A Children’s Rights Perspective on Self-Regulation of New Advertising FormatsReport as inadecuate

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(2016) Mark abstract New advertising formats such as behavioural advertising, for which children’s personal data are processed, or advergames, which integrate editorial and commercial content, may have a significant impact on children’s rights, including their fundamental right to privacy, access to (high-quality) information, freedom of expression, protection against information and material injurious to their well-being and protection from economic exploitation (United Nation Convention on the Rights of the Child, UNCRC). It has been emphasised in Unicef’s Children’s rights and Business Principles (2012) that companies must ensure that communications and marketing do not have an adverse impact on children’s rights. In the advertising sector, self-regulation has traditionally played an important (complementary) role.The International Chamber of Commerce has drafted a Code Advertising and Marketing Communication Practice (Consolidated ICC Code), and in many countries self-regulatory bodies observe compliance with the principles of this Code. The added value of a self-regula‑ tory framework lies in its flexibility and adaptability (to technological change), a higher degree of expertise and a relatively low cost. However, at the same time, self-regulatory mechanisms have been considered to suffer from low levels of transparency and accountability and the fact that private interests are put before the public interest. Moreover, the degree of legal certainty is sometimes low, resulting in a decrease in democratic quality of regulation. Considering these drawbacks of self-regulation, this article questions whether something as fundamental as children’s rights should be safeguarded by self-regulation to such a significant extent. First, the paper will assess the applicability of the current self-regulatory framework to new, digital advertising formats.The ICC Code will be examined, as well as the national self-regulatory frameworks of the United Kingdom and Belgium. Second, this self-regulatory framework will be assessed from a children’s rights perspective, evaluating the degree of protection and participation, and compliance with essential prin‑ ciples such as accountability and transparency. This analysis will take into account the UNCRC and general comments of the Children’s Rights Committee, case-law, as well as scholarly literature, both with regard to children’s rights and (characteristics of) self-regulation. Attention will also be paid to the fine line between persuasion and manipulation of new advertising formats, and the impact the effects thereof may have on children’s rights.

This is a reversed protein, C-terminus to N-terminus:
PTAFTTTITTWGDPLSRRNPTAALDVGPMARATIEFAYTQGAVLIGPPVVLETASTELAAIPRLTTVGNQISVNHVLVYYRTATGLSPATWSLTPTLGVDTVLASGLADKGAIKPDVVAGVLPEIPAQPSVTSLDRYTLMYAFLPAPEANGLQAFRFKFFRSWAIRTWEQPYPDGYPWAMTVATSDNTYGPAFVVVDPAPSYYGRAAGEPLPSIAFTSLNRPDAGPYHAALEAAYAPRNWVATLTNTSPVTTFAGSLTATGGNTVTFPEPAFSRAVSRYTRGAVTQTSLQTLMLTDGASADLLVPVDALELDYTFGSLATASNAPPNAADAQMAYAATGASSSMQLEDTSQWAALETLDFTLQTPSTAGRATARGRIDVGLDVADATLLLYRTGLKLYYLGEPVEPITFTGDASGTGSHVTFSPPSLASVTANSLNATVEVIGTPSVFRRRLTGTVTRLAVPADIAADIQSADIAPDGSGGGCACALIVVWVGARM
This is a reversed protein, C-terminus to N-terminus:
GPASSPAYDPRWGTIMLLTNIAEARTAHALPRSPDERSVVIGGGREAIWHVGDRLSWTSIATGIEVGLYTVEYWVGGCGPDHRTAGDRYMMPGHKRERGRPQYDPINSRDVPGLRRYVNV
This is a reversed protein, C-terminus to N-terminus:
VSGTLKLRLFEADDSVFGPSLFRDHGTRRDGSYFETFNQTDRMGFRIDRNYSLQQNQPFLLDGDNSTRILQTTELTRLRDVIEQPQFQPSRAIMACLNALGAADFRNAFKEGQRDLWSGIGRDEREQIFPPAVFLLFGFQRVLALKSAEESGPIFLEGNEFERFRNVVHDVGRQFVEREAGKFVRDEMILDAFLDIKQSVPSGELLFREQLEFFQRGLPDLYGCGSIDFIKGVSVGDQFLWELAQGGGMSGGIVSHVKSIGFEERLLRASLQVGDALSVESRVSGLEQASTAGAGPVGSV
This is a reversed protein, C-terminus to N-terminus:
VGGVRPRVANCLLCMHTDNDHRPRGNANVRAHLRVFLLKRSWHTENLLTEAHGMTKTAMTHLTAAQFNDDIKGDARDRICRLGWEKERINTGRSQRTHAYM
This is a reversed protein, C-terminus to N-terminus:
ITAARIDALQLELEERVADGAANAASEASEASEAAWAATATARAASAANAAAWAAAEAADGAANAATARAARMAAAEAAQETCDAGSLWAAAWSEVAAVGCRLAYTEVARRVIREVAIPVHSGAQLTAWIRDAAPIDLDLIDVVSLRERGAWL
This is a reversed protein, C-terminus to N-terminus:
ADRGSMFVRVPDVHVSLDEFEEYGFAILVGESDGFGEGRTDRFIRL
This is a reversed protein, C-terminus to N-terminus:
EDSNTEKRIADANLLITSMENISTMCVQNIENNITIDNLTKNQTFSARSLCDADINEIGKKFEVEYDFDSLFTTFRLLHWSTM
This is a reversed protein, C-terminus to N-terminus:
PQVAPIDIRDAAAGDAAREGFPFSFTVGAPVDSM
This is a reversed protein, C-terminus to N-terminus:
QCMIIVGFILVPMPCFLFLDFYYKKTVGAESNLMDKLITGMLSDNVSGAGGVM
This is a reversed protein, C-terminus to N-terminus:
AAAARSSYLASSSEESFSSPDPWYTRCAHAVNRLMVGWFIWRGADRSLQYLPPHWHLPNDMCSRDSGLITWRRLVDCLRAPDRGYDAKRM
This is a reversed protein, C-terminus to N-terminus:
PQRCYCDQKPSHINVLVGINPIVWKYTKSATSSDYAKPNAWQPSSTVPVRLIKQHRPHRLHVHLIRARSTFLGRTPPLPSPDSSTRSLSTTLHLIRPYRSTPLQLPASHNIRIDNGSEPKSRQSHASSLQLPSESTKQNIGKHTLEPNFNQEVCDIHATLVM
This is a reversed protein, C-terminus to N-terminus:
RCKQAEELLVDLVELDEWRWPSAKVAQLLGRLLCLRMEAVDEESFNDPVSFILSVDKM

Please use this url to cite or link to this publication: http://hdl.handle.net/1854/LU-8149766

Author: Valerie Verdoodt and Eva Lievens

Source: https://biblio.ugent.be/publication/8149766


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